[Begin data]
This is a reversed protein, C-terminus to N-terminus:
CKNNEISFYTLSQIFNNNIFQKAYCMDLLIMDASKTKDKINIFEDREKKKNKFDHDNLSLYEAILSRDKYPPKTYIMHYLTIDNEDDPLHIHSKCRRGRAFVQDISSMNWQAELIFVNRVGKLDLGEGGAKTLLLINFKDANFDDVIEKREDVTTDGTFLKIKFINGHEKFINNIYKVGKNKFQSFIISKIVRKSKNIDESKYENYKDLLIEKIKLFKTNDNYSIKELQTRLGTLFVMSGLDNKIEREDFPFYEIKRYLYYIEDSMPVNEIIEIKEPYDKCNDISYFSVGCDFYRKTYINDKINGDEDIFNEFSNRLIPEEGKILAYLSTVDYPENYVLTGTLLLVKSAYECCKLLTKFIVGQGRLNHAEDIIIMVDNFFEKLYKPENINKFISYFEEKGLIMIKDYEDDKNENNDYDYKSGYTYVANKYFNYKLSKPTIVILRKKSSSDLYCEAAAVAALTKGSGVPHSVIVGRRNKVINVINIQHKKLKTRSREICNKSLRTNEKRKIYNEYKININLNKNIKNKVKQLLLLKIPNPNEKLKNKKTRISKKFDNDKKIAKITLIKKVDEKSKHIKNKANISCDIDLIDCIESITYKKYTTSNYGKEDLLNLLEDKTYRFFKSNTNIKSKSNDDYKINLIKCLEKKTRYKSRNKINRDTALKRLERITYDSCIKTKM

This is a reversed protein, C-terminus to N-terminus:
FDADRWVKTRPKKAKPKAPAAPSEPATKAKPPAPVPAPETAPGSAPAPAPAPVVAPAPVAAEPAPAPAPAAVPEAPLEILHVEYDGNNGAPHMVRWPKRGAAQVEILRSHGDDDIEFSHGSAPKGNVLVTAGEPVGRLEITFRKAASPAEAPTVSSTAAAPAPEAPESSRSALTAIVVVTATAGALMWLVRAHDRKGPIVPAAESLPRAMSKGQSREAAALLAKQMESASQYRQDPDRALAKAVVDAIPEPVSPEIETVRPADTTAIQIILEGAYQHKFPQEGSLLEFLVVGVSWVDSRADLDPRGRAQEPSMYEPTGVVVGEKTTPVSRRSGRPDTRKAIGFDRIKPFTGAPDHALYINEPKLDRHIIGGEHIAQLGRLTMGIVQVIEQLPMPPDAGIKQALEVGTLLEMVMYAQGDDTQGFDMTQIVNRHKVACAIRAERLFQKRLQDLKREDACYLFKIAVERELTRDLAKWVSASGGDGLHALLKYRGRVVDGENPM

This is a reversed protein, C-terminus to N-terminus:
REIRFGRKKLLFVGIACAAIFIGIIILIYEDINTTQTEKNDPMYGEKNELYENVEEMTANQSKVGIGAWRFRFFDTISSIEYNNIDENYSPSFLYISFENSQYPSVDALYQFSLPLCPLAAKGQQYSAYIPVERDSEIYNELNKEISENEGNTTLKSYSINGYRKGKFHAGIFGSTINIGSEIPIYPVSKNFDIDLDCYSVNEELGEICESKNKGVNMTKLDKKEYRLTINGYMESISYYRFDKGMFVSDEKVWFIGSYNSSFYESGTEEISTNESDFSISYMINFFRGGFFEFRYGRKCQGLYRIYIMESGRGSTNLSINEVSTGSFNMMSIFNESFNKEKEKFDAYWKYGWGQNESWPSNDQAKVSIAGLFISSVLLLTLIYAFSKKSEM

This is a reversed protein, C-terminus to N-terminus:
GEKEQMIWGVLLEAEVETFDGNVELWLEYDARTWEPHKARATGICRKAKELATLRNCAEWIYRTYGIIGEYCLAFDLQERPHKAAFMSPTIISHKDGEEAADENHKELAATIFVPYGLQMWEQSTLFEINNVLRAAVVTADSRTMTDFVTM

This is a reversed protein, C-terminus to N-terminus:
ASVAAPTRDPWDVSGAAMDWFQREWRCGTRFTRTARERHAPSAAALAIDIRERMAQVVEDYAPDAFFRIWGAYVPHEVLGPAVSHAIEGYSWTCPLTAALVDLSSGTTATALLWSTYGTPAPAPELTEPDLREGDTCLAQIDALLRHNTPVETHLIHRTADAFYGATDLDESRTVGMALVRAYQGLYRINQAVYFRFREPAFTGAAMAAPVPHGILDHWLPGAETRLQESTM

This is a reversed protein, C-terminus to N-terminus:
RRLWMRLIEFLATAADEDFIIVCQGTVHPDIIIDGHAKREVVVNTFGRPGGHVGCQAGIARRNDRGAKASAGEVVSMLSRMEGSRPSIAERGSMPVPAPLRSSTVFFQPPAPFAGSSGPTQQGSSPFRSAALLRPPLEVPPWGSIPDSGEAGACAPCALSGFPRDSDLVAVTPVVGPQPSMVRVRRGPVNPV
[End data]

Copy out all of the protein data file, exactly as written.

This is a reversed protein, C-terminus to N-terminus:
CKNNEISFYTLSQIFNNNIFQKAYCMDLLIMDASKTKDKINIFEDREKKKNKFDHDNLSLYEAILSRDKYPPKTYIMHYLTIDNEDDPLHIHSKCRRGRAFVQDISSMNWQAELIFVNRVGKLDLGEGGAKTLLLINFKDANFDDVIEKREDVTTDGTFLKIKFINGHEKFINNIYKVGKNKFQSFIISKIVRKSKNIDESKYENYKDLLIEKIKLFKTNDNYSIKELQTRLGTLFVMSGLDNKIEREDFPFYEIKRYLYYIEDSMPVNEIIEIKEPYDKCNDISYFSVGCDFYRKTYINDKINGDEDIFNEFSNRLIPEEGKILAYLSTVDYPENYVLTGTLLLVKSAYECCKLLTKFIVGQGRLNHAEDIIIMVDNFFEKLYKPENINKFISYFEEKGLIMIKDYEDDKNENNDYDYKSGYTYVANKYFNYKLSKPTIVILRKKSSSDLYCEAAAVAALTKGSGVPHSVIVGRRNKVINVINIQHKKLKTRSREICNKSLRTNEKRKIYNEYKININLNKNIKNKVKQLLLLKIPNPNEKLKNKKTRISKKFDNDKKIAKITLIKKVDEKSKHIKNKANISCDIDLIDCIESITYKKYTTSNYGKEDLLNLLEDKTYRFFKSNTNIKSKSNDDYKINLIKCLEKKTRYKSRNKINRDTALKRLERITYDSCIKTKM

This is a reversed protein, C-terminus to N-terminus:
FDADRWVKTRPKKAKPKAPAAPSEPATKAKPPAPVPAPETAPGSAPAPAPAPVVAPAPVAAEPAPAPAPAAVPEAPLEILHVEYDGNNGAPHMVRWPKRGAAQVEILRSHGDDDIEFSHGSAPKGNVLVTAGEPVGRLEITFRKAASPAEAPTVSSTAAAPAPEAPESSRSALTAIVVVTATAGALMWLVRAHDRKGPIVPAAESLPRAMSKGQSREAAALLAKQMESASQYRQDPDRALAKAVVDAIPEPVSPEIETVRPADTTAIQIILEGAYQHKFPQEGSLLEFLVVGVSWVDSRADLDPRGRAQEPSMYEPTGVVVGEKTTPVSRRSGRPDTRKAIGFDRIKPFTGAPDHALYINEPKLDRHIIGGEHIAQLGRLTMGIVQVIEQLPMPPDAGIKQALEVGTLLEMVMYAQGDDTQGFDMTQIVNRHKVACAIRAERLFQKRLQDLKREDACYLFKIAVERELTRDLAKWVSASGGDGLHALLKYRGRVVDGENPM

This is a reversed protein, C-terminus to N-terminus:
REIRFGRKKLLFVGIACAAIFIGIIILIYEDINTTQTEKNDPMYGEKNELYENVEEMTANQSKVGIGAWRFRFFDTISSIEYNNIDENYSPSFLYISFENSQYPSVDALYQFSLPLCPLAAKGQQYSAYIPVERDSEIYNELNKEISENEGNTTLKSYSINGYRKGKFHAGIFGSTINIGSEIPIYPVSKNFDIDLDCYSVNEELGEICESKNKGVNMTKLDKKEYRLTINGYMESISYYRFDKGMFVSDEKVWFIGSYNSSFYESGTEEISTNESDFSISYMINFFRGGFFEFRYGRKCQGLYRIYIMESGRGSTNLSINEVSTGSFNMMSIFNESFNKEKEKFDAYWKYGWGQNESWPSNDQAKVSIAGLFISSVLLLTLIYAFSKKSEM

This is a reversed protein, C-terminus to N-terminus:
GEKEQMIWGVLLEAEVETFDGNVELWLEYDARTWEPHKARATGICRKAKELATLRNCAEWIYRTYGIIGEYCLAFDLQERPHKAAFMSPTIISHKDGEEAADENHKELAATIFVPYGLQMWEQSTLFEINNVLRAAVVTADSRTMTDFVTM

This is a reversed protein, C-terminus to N-terminus:
ASVAAPTRDPWDVSGAAMDWFQREWRCGTRFTRTARERHAPSAAALAIDIRERMAQVVEDYAPDAFFRIWGAYVPHEVLGPAVSHAIEGYSWTCPLTAALVDLSSGTTATALLWSTYGTPAPAPELTEPDLREGDTCLAQIDALLRHNTPVETHLIHRTADAFYGATDLDESRTVGMALVRAYQGLYRINQAVYFRFREPAFTGAAMAAPVPHGILDHWLPGAETRLQESTM

This is a reversed protein, C-terminus to N-terminus:
RRLWMRLIEFLATAADEDFIIVCQGTVHPDIIIDGHAKREVVVNTFGRPGGHVGCQAGIARRNDRGAKASAGEVVSMLSRMEGSRPSIAERGSMPVPAPLRSSTVFFQPPAPFAGSSGPTQQGSSPFRSAALLRPPLEVPPWGSIPDSGEAGACAPCALSGFPRDSDLVAVTPVVGPQPSMVRVRRGPVNPV